Students Make an Impact on Patients Through Research
2010 Medical Student Research Forum Abstracts (pdf)
Medical students don't have to wait until they become practicing physicians to make a positive impact on the community.
There are numerous opportunities for students in the MD Program at the University of Wisconsin School of Medicine and Public Health to get involved, from community service programs to student organizations.
Another way to make a difference is through research.
The UW School of Medicine and Public Health offers summer research opportunities for students between their first and second years, offering valuable experience in the fundamentals of research.
The results are put on display at the annual Medical Student Research Forum, which was held January 19 at the Health Sciences Learning Center. More than 80 presentations covered the full spectrum of research, from basic science to public health studies.
Erika Mikulec's study focused on using technology to promote fitness among adolescents. Working with faculty from the Department of Pediatrics - including Dr. Megan Moreno, Dr. Aaron Carrel and Dr. David B. Allen - Mikulec recruited participants from a general pediatric clinic and found that their technological proficiency opened up the possibility of using tools such as a GPS device to track their activity.
"This is an area of great interest, and there's a lot that can be done and looked at further for health promotion through technology," said Mikulec, of Hartland, Wisconsin. She added that she learned how meaningful these types of research projects can be for communities.
Faculty Mentors Play a Key Role in Medical Student Research
Students conduct summer research under the guidance of faculty mentors. Dr. Herbert Chen, vice chair of research in the Department of Surgery and chair of the Student Research Committee at the UW School of Medicine and Public Health, said many students enter medical school having done some biological or chemistry research, which may not directly relate to patient care.
When students have the opportunity to participate in translational studies, and see the impact their work can have on patients, it may spur greater interest in research.
"As a mentor, you want to show them how doing research and asking the type of questions we do can help a patient down the road, or maybe directly help a patient right now," said Chen, professor of general surgery and chief of the section of endocrine surgery.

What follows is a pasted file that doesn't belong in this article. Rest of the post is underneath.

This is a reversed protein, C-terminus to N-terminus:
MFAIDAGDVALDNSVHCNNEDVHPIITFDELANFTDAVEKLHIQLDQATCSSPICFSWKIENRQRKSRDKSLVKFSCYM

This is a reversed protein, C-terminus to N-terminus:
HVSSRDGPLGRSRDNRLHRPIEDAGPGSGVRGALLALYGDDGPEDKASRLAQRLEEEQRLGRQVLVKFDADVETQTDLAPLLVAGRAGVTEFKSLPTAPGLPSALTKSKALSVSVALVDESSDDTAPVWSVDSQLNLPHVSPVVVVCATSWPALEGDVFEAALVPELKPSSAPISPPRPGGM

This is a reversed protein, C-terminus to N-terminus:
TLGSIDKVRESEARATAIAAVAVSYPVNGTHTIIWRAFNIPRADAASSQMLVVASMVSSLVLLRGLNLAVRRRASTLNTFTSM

Many of the students' projects involved patient interactions or observations.
Aistis Tumas' project focused on the effect of child and parent factors on participation in pediatric chronic care visits. Working with Dr. Elizabeth Cox, assistant professor of pediatrics, Tumas was able to sit in on patient encounters, participate in data collection and analyze the results.
"It was a pretty nice comprehensive experience, and a good way to get some experience in public health, which is an area that I'm interested in," said Tumas, of Ripon, Wisconsin.
Chen, who moderated a session of oral presentations, said he was impressed by the way the students were able to eloquently present the results of their research in a manner that was understandable even to those outside their field of study. He noted that one measure of the program's success was that there was a significant amount of question-and-answer time, with many questions coming from fellow students.
Summer Research Enhances Medical Education
According to Dr. Patrick McBride, associate dean for students and member of the Student Research Committee, the UW School of Medicine and Public Health leads the nation in the number of students who do research, which he attributes to funding from the Herman and Gwendolyn Shapiro Foundation and the willingness of faculty and staff to work with medical students.
In 2008, the Shapiro Foundation contributed $150,000 to summer research. As a result of the Shapiro Summer Research Program, student participation has increased from 30 percent in 2001 to 50 percent in 2008.
There are numerous benefits to participating in summer research. In addition to providing a basic understanding of research, McBride said in many cases the students' projects lead to abstracts and publications that are presented nationally. Research also can enhance students' ability to be competitive for many specialties.
"Many academic careers are fostered by the experience students have with their summer research," he said. "For many students, this is their first experience with a significant research project and it helps teach them the many critical steps that are required to succeed in research."
Both Tumas and Mikulec noted how their experiences opened their eyes to the broad scope of research conducted at UW-Madison, and they both agreed that participating in research adds value to their medical education.
"It makes medicine feel more interactive," Tumas said.
View Photos from the Medical Student Research Forum
Photos by Todd Brown/Media Solutions
Date Published: 02/04/2010